Hungary’s parliament gives Orban a free hand with the Emergency Law


Budapest – Hungarian Prime Minister Viktor Orban will be able to act against the corona pandemic with extensive and controversial powers.

The parliament in Budapest approved an emergency law on Monday, which enables the right-wing national government to govern on the ordinance without a time limit.

137 deputies from the government camp voted for the bill, 53 opposition MPs voted against. There was no abstention. This achieved the two-thirds majority required to pass a law of this scope for civil and liberty rights.


The law is intended to ensure that “the government can take any extraordinary measures necessary to contain or avert the consequences of the Covid 19 pandemic,” the introduction said. In doing so, it says in the legal text, it can “suspend the application of individual laws, deviate from legal provisions and take other extraordinary measures”.

The duration of these powers of attorney is not specifically limited – it is measured by how long the government considers the pandemic emergency to be a given. Parliament can also decide to end the emergency. At the same time, the new law states that the powers of the government will remain in force if Parliament is prevented from doing so. In addition, the legal text does not contain any criteria for when the Parliament should be considered prevented.

Other provisions include that no elections and referenda may take place during the pandemic emergency. In addition, the penalties for violations of quarantine regulations and for the distribution of false messages are being tightened massively.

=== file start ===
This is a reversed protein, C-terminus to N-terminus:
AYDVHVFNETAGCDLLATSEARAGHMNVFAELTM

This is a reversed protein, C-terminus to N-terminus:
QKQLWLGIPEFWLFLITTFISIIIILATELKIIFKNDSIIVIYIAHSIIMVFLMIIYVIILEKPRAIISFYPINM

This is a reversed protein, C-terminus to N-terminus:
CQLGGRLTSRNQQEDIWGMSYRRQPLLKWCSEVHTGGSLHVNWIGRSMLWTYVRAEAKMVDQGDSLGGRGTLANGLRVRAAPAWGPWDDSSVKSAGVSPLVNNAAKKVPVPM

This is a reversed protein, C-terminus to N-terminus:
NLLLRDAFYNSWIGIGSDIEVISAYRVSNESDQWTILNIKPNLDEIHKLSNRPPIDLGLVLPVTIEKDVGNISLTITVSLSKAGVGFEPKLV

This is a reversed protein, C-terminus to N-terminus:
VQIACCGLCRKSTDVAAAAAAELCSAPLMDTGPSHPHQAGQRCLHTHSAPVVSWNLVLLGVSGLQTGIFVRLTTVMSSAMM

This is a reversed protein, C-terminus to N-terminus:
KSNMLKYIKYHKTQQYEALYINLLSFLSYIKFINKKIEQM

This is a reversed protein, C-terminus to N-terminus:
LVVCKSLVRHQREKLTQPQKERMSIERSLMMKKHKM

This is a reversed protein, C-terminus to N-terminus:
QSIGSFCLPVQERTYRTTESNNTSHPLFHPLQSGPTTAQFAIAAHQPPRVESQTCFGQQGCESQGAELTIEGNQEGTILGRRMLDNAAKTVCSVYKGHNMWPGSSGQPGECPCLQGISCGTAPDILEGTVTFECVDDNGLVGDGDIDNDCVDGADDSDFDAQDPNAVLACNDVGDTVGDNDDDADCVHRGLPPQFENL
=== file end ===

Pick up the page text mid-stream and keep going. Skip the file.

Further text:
According to critics, the latter regulation in particular is deliberately spongy. For example, anyone who portrays a true fact in a manner that tends to “disturb larger groups of people” can be punished with imprisonment for up to three years. Independent journalists fear that they could face prison terms for critical reporting.

The opposition has so far unsuccessfully requested that a time horizon be drawn in for the duration of the special powers. In his almost ten-year tenure, critics say Orban has eroded the democratic institutions in his country and cultivated an authoritarian style of government.

In the EU, due to the alleged restriction of civil and fundamental rights, a fundamental value procedure is underway against Hungary, which can theoretically lead to the withdrawal of voting rights in the Union. The Council of Europe and the UN Human Rights Office had recently criticized the new emergency law as too extensive.

The Greens-European politician Franziska Brantner asked the EU Commission to criticize and to sanction this “clear violation of the democratic principles of the EU”. Orban exploited the corona crisis “shamelessly to expand its power and undermine democracy,” said the politician in Berlin.

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